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  • Writer's pictureChrissy Fleming

Implementing Continuous Discovery in 5 Easy Steps

With all our talk about customer-centricity, many teams are still operating without regular customer insights powering their decision-making. Product managers are overwhelmed, and talking to customers feels like a large investment that they don't have time, bandwidth, or budget for. Or worse, they fear that any research they do will be ignored when the higher-ups have "a new idea."

But it doesn't have to be this way!

It's actually surprisingly easy to get a solid loop of feedback going for you and your team.

Ready? Let's go!

What Discovery Will You Do?

Customer interviews are one of the most popular forms of discovery, but the process is the same regardless of whether you're conducting interviews, usability tests, site visits, customer service ride-alongs, statistics deep-dives, or any other form of discovery that suits your team's needs.

In fact, you should think of all of these as a buffet at your disposal, and occasionally mix it up to keep your insights fresh over time. Different types of discovery set you up for certain kinds of insights and may block you from others. The important thing is to KEEP LEARNING.

The 5 Steps of Continuous Discovery

As you start on your continuous discovery journey, the trick is to make small, incremental steps towards learning. Don't fall into the trap of setting up a massive learning endeavor, only to get overwhelmed and never start--or worse, start but leave your learnings in a pile that's never looked at again.

Step 1: Set up

As you set out to learn, you need to start with two questions:

  1. What do we need to learn?

  2. How do we want to learn it?

Let's say you need to learn if your customers really have a problem your team wants to solve. The best way to get that sort of context is through a customer interview.

Now that you've decided the what and how, set up a single user interview. I'm even going to make step one RIDICULOUSLY easy for you by saying, if this is your first time, don't talk to a customer. Talk to a friend, family member, someone else on your team...anyone who will be very generous with their feedback and availability but is close enough to your customer type to "count."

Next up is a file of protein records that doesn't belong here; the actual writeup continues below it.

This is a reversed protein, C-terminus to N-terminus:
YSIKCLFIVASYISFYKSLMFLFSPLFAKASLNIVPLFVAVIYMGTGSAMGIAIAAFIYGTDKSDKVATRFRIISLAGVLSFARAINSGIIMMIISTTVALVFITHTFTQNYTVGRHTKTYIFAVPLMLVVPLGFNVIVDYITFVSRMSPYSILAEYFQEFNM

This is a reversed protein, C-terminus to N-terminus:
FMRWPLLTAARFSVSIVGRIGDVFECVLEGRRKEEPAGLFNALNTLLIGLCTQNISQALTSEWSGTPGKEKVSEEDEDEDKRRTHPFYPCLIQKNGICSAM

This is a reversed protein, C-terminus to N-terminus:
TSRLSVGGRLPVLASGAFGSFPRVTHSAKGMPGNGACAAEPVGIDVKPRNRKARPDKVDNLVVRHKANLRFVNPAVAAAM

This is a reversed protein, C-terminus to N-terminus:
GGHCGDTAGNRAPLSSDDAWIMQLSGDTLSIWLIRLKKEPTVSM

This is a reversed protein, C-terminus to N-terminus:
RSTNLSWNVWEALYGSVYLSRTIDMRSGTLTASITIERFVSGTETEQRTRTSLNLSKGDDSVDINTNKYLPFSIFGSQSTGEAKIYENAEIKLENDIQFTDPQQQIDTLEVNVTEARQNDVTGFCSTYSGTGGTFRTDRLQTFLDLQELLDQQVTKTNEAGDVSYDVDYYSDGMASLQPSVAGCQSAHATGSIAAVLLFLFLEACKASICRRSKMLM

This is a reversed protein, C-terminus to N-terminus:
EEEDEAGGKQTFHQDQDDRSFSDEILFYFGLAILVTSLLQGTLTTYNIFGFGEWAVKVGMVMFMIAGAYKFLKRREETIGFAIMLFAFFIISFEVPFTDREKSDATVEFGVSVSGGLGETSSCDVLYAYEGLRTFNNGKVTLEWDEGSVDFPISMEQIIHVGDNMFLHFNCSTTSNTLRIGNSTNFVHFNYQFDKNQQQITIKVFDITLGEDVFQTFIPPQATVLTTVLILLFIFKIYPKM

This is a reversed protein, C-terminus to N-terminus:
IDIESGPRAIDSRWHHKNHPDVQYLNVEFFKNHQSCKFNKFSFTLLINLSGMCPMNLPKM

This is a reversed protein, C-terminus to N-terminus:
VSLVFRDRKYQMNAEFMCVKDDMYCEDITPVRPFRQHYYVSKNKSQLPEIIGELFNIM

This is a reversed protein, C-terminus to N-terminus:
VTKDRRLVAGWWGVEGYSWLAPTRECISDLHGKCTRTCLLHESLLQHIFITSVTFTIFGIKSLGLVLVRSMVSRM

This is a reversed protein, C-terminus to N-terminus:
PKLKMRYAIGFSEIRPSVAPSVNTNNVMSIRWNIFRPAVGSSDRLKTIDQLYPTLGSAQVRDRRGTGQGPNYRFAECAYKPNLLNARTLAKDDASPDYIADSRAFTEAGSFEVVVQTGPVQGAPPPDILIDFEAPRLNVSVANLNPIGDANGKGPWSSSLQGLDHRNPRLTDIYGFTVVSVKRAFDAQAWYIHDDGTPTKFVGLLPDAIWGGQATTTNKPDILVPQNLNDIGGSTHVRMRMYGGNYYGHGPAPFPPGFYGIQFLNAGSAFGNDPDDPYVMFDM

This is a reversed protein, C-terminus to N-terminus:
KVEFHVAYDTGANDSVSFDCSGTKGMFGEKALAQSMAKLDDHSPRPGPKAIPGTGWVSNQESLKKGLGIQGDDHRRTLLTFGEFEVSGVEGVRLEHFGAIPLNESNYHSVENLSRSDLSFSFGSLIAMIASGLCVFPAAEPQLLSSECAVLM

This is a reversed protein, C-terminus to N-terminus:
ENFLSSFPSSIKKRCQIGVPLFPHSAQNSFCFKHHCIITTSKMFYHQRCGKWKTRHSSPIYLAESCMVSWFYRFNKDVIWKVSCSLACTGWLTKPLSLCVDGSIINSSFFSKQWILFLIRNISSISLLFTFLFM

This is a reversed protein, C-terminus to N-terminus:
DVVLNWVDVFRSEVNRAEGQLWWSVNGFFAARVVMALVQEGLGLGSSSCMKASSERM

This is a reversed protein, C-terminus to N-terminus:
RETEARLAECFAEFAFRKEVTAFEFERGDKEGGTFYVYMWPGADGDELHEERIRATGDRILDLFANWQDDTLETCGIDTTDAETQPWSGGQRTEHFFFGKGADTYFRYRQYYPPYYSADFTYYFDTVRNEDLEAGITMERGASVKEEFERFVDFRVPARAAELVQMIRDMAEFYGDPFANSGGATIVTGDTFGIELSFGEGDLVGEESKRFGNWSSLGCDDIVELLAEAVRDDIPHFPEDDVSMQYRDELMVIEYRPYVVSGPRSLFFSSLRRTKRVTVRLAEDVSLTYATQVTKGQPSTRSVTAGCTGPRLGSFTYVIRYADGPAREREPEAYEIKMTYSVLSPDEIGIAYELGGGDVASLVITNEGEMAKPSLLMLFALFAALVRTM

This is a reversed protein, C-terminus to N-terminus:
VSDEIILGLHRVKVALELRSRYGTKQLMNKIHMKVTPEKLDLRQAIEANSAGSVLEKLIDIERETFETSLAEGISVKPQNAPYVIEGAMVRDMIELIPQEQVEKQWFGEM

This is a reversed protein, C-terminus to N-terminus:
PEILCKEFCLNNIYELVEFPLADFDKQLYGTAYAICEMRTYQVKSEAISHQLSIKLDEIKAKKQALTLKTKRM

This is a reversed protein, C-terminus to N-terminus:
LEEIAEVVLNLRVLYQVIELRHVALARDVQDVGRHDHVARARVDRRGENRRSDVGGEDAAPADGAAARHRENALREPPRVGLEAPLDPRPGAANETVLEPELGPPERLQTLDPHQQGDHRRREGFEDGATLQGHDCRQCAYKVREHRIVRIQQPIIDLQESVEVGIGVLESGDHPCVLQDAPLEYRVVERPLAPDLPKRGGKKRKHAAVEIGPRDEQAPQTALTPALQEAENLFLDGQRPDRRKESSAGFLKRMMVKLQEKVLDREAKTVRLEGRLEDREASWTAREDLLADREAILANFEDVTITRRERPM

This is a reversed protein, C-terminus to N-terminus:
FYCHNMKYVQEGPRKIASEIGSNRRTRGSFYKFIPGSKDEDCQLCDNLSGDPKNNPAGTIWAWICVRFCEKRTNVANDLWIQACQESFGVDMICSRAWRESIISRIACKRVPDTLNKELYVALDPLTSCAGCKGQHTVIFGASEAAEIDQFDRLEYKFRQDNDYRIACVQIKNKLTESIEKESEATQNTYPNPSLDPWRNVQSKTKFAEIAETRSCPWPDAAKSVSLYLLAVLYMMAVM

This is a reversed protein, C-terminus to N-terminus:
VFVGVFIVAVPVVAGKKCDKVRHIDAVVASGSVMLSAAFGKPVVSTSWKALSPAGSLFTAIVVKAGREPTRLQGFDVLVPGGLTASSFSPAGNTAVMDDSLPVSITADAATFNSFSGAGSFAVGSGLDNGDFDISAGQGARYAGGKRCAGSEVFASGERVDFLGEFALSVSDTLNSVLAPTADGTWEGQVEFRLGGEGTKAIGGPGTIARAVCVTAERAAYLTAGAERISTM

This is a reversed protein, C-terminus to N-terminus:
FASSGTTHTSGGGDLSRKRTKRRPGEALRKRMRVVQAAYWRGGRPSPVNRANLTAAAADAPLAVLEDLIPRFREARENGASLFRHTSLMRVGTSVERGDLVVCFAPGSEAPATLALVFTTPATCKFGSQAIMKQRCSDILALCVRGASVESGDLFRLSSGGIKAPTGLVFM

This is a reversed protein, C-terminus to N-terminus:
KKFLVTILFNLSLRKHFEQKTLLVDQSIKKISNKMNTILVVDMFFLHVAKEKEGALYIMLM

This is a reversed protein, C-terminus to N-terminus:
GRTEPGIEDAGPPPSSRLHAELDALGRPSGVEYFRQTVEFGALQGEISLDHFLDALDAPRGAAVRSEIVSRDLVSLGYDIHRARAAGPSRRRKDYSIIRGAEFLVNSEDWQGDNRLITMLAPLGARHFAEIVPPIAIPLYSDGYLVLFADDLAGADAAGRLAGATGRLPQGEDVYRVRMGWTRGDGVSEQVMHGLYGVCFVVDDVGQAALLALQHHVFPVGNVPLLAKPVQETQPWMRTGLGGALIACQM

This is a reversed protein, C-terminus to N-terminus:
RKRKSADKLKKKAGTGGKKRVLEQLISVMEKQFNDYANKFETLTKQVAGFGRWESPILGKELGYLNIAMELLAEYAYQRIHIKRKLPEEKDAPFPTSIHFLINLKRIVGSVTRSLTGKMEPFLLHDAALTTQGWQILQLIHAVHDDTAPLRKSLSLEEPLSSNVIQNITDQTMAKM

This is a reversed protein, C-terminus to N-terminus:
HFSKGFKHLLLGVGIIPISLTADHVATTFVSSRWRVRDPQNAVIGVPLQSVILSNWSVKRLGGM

Step 2: Discover

This is where you actually do the discovery work and start practicing how you'll capture the discovery in the moment. In our example, you're going to perform the customer interview, and you may record the zoom meeting or use a transcript software to help you take notes.

Ideally, a few members of your team will take part in this process, they might help you come up with questions, take notes, and be observers of the interview. Discovery is a team sport!

Step 3: Process

This is the most important step. The impact of your discovery will be limited if you don't have a way to extract the learnings you're getting. Designate a place to collect learnings your team can reference later and make your first entry.

I like to see how trends emerge over time, and I like spreadsheets, so I've developed what I call "The Overview Spread" to capture all the key information I'll need. It looks something like this:

If spreadsheets aren't your style, I recommend Teresa Torres' interview snapshot.

Step 4: Share

Now it's time to share your learnings with the team so that they can have an impact on what you do. Take what you've learned and share it in a regular meeting--sprint planning, a backlog refinement session, a weekly team gathering--anything that will create a relevant space to discuss your learnings and have an impact on what you do next. I also recommend sharing out via Slack or whatever tool you use to keep everyone in the loop, especially if you have stakeholders that will have a say in your roadmap.

"But Chrissy, I just interviewed my friend, I don't think that's very exciting.

Yes, it is! You've already gotten your entire process set up! You can share what the process looks like, where the insights will land, and what you learned from your first interview.

Step 5: Repeat

Now for the hard, but fun part: go through this again. Make each step just a little bit better, and this time, talk to ONE customer. Establish a manageable pace for your team that doesn't feel overwhelming and that fits into how often you're assessing what work to do next.

Parting thoughts

If you take nothing away but this, remember that small steps lead to big changes over time. You do not have to overhaul your planning process or your CX team to get customer input into your roadmap. Start small, iterate, and a few months from now, you'll be amazed by how much closer to your customers your team--and your product--feels.



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